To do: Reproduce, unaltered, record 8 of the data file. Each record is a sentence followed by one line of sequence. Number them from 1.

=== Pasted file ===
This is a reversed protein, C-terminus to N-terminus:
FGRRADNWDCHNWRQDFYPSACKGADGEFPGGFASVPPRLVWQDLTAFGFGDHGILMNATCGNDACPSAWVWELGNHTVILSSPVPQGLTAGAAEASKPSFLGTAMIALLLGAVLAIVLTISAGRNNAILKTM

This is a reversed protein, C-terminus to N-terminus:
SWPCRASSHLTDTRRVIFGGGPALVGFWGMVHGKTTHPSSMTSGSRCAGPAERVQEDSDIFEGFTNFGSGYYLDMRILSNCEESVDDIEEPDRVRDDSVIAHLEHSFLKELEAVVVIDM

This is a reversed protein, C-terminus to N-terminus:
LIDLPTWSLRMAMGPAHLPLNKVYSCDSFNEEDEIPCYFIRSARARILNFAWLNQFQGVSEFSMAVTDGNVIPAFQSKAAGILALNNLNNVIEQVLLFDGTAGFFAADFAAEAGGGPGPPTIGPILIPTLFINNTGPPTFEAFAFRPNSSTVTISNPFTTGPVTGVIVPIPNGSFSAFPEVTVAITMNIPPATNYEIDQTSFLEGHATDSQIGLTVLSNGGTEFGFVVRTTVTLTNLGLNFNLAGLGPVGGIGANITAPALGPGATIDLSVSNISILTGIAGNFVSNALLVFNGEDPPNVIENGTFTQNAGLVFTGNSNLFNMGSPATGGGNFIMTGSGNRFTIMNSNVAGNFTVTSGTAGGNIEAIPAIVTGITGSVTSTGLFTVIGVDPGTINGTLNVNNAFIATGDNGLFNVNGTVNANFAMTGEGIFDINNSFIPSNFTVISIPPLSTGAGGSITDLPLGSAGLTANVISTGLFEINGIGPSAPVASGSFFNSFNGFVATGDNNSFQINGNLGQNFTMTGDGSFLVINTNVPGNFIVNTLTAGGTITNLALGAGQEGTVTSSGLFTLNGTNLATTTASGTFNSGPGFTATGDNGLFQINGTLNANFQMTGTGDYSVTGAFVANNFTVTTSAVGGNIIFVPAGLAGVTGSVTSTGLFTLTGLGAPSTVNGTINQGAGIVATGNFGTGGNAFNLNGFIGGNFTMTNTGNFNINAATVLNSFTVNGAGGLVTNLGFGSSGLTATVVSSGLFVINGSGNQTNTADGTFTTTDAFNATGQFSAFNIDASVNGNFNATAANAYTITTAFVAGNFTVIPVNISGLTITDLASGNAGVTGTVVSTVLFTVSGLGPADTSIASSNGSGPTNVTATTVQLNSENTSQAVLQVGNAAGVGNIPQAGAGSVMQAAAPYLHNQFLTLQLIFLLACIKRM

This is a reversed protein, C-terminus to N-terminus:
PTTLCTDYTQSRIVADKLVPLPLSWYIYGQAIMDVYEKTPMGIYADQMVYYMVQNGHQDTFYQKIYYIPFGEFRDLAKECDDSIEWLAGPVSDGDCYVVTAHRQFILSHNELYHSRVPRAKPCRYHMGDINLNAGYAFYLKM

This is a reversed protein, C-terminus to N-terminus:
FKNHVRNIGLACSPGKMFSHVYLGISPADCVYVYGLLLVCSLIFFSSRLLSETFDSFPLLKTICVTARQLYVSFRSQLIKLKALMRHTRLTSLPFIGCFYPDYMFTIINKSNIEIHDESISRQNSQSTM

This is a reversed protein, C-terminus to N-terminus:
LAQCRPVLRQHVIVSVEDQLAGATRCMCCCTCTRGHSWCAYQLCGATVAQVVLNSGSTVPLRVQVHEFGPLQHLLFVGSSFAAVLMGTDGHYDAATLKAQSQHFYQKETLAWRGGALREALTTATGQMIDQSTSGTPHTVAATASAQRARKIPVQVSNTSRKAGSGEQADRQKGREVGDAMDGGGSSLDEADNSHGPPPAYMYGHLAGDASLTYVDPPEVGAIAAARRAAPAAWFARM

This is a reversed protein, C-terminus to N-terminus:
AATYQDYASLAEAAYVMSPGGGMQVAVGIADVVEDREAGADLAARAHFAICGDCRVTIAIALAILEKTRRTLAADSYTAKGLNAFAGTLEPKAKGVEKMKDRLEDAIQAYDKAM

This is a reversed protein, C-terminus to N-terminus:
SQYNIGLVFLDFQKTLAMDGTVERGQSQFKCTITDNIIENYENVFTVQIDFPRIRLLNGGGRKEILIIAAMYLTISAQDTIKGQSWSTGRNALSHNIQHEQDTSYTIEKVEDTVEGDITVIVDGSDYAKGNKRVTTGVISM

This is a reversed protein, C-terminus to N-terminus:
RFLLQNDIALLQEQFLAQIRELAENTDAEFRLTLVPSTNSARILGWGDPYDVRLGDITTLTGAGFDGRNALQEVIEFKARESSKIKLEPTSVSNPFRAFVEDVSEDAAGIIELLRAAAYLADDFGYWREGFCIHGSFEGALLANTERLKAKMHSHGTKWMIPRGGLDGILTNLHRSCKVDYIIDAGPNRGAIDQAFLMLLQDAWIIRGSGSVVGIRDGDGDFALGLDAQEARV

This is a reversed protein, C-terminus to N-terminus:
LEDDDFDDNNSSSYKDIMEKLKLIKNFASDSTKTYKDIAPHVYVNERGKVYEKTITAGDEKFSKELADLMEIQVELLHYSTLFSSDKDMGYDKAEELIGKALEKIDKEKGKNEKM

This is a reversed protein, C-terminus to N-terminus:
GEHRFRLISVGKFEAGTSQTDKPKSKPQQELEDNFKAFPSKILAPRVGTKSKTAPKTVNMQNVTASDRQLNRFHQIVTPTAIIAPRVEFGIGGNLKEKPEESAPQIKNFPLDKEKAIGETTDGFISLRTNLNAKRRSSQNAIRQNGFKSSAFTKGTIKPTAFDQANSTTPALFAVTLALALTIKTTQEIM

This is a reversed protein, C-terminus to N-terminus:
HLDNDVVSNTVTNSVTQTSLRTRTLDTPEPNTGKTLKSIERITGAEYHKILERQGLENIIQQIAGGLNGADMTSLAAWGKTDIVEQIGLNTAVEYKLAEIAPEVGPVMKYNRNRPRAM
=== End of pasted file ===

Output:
This is a reversed protein, C-terminus to N-terminus:
SQYNIGLVFLDFQKTLAMDGTVERGQSQFKCTITDNIIENYENVFTVQIDFPRIRLLNGGGRKEILIIAAMYLTISAQDTIKGQSWSTGRNALSHNIQHEQDTSYTIEKVEDTVEGDITVIVDGSDYAKGNKRVTTGVISM